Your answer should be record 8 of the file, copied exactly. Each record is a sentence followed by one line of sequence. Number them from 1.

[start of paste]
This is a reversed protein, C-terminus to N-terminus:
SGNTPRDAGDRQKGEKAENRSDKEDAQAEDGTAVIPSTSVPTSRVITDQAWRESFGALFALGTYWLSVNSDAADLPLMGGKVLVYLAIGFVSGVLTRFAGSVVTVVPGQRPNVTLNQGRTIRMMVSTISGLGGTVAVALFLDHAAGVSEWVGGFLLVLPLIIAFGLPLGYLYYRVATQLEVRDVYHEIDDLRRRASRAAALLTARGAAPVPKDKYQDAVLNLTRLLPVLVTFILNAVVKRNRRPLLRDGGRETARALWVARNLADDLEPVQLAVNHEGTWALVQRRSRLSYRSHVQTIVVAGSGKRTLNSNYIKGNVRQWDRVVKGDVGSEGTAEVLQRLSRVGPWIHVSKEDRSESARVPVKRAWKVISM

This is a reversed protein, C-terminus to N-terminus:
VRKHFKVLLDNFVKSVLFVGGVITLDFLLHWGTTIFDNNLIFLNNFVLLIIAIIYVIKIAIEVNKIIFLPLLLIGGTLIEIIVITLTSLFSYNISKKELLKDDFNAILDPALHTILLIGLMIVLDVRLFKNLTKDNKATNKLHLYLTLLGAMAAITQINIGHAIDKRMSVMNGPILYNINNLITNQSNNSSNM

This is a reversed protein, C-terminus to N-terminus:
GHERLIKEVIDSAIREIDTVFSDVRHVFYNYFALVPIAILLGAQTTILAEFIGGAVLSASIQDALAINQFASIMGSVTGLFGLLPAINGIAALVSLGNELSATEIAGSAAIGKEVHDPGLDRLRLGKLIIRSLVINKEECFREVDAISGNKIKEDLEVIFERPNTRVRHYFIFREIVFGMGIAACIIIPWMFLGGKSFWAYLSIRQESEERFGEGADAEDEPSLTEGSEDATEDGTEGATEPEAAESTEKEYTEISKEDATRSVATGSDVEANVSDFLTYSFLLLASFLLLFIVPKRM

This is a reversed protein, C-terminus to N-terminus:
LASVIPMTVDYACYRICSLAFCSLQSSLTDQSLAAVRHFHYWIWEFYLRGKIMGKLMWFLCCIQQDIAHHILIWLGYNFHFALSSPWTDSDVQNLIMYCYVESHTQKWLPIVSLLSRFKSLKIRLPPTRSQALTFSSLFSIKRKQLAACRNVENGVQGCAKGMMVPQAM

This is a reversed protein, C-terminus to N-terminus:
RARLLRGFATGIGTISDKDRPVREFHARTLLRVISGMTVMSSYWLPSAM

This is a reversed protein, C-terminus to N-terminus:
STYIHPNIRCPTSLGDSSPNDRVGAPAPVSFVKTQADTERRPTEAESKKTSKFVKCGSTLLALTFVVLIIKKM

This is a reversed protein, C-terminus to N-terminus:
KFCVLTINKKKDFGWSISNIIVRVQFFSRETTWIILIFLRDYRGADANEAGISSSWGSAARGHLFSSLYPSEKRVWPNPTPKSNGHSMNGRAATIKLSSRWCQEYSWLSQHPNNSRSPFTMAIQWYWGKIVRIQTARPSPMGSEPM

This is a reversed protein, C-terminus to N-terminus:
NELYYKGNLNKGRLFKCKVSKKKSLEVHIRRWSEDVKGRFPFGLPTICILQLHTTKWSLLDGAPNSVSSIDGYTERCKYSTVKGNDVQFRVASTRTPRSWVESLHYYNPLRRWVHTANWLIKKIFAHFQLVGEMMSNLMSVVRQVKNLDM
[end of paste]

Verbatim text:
This is a reversed protein, C-terminus to N-terminus:
NELYYKGNLNKGRLFKCKVSKKKSLEVHIRRWSEDVKGRFPFGLPTICILQLHTTKWSLLDGAPNSVSSIDGYTERCKYSTVKGNDVQFRVASTRTPRSWVESLHYYNPLRRWVHTANWLIKKIFAHFQLVGEMMSNLMSVVRQVKNLDM